Analysis of Albert Bierstadt's "The Rocky Mountains, Lander's Peak"

Essay by imaGe April 2007

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The mountains of endless boundaries transcended the earth to the heavens as the water and sun created its tangibility. Dispositions of light allowed an elaborate portrayal of the perfect environment. Albert Bierstadt, a German-born, American artist, had the ability to convey such beauties of nature and its landscape through his paintings. In 1863, through a premier in the "New York Sanity Fair", his painting, "The Rocky Mountains, Lander's Peak", provided a different outlook on the American West. As a region styled artist, Bierstadt utilized oil-based paint on canvas in such a way that permitted his audience to not only see nature, but to feel it as well.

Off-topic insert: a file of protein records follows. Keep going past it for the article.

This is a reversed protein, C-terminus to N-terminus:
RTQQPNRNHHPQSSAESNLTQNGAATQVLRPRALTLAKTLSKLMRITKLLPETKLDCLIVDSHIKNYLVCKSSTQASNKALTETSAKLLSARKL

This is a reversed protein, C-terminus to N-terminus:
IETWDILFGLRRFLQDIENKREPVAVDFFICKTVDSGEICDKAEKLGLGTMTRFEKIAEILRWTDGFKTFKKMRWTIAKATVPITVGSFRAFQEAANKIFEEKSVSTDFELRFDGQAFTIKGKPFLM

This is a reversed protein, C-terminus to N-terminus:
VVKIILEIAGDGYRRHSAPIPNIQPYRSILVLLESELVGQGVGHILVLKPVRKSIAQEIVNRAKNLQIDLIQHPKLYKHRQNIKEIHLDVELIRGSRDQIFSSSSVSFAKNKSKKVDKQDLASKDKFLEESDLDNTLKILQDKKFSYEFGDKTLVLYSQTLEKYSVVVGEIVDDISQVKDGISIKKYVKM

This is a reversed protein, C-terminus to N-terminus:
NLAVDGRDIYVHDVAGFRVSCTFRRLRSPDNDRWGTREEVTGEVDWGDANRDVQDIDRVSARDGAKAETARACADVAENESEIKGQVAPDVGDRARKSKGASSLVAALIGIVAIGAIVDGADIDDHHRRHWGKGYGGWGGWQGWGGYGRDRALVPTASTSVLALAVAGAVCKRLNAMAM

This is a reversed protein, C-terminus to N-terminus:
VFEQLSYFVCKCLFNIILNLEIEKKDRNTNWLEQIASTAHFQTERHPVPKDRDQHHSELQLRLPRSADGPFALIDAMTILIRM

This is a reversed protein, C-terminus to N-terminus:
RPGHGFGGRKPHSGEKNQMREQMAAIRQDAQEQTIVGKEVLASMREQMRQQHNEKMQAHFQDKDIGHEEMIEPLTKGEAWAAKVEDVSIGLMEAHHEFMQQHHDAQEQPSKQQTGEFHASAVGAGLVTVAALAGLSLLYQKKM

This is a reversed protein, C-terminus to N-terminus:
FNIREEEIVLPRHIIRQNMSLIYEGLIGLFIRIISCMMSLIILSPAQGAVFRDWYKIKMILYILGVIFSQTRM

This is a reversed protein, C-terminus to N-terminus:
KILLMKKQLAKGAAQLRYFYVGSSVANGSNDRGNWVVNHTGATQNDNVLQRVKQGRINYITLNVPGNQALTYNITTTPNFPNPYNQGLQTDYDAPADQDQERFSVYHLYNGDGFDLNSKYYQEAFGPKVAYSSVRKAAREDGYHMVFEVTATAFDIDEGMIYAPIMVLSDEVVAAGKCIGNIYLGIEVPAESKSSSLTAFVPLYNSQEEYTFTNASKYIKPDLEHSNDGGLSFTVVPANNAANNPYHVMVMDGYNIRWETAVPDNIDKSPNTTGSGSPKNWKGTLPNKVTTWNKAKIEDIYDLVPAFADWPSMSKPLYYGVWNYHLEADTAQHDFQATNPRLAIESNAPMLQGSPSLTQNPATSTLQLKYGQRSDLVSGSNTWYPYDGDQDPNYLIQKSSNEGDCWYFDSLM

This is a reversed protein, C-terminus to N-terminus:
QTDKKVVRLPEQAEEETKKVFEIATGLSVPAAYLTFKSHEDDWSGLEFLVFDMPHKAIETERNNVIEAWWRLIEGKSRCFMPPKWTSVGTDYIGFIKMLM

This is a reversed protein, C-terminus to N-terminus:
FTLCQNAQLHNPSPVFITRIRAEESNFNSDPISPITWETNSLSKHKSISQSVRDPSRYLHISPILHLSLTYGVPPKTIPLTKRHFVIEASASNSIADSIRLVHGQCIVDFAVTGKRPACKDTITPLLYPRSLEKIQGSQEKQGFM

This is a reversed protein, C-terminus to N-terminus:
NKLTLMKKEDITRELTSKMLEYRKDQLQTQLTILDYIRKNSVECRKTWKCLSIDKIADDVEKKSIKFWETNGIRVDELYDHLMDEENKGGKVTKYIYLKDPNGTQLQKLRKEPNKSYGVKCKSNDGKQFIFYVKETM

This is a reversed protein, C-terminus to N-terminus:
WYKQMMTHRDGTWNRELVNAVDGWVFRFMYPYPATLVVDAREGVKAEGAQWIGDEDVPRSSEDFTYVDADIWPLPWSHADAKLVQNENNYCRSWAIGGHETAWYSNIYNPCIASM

The variation of colors he used created an outstanding display of nature that I never thought possible. I believe his purpose was to create imagery, an illusion to the audience, as if they were looking into the American West, through his painting.

The entity of light was the key element of this painting. The form of a fine white line amid a mass of water allowed the separation of the earth and the heavens. What is intriguing about the painting is that as quickly as the earth and heaves were separated, the two joined once again at the same location. The reflection of the lake elaborated on the purity of the water and the richness of life. The contrast of dark and light colors served a great importance in his painting.

Bierstadt created the perfect gradient of dark to light colors from opposite ends of his painting. Established on land, the hue of darkness swept into the lake, but the color was only to be amplified by the light created from the sky. This line amid the water plays a powerful role in the painting where the two opposites meet...